Like many other students of color who receive messages that they’re not good enough, I had resigned myself to believing that I was either unready or unprepared for college. As a first-generation student, I couldn’t rely on legacy status to give me a leg up in the admissions process and my family certainly couldn’t rely on making donations to athletic booster clubs or local alumni groups. A math teacher realized I was trying to sabotage my chances by not following up with her requests to apply so she did the unthinkable: she called my mother. My mother showed up unannounced at the school the next day, had what sounded like a very spirited conversation with my counselor, and walked out of the office armed with a stack of applications. She didn’t say a word to me as she exited the building as deftly as she had entered. Instead she shot me the stern look that to this day, lets me know that it’s handled.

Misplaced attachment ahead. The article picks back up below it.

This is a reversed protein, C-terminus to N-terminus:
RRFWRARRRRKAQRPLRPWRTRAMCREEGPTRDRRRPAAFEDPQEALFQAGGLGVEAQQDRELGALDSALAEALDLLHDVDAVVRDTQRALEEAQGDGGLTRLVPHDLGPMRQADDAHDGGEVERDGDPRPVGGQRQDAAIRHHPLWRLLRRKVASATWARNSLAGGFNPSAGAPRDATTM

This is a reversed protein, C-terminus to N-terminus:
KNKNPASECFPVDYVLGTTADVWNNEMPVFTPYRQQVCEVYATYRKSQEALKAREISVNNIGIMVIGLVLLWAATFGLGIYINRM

I had known most of my White high school peers since kindergarten. We attended the same middle school together and went through the awkward phase of being a teenager in the late 80’s, which meant neon slouch socks, ridiculous shoulder pads and a mutual affinity for New Edition and New Kids on the Block. These were my friends. The people with whom I spent two weeks every year in the grueling humidity of Virginia summers during band camp. The friends who sought me out to scribble inside jokes in our annual yearbooks. The people with whom I had vowed to stay in touch and laughed uncontrollably as we imagined what our ten year class reunion would look like. We cried together when we lost classmates. And we celebrated together when we beat our school rival in football and basketball. But as college acceptances — and rejections — started to pour in, it became clear that the bubble we had existed in could no longer sustain us. The bubble that had once shielded and protected me, felt suffocating as I matriculated to the University of Virginia. The realities of race, education and American politics became an essential feature of my development as a student, scholar and citizen.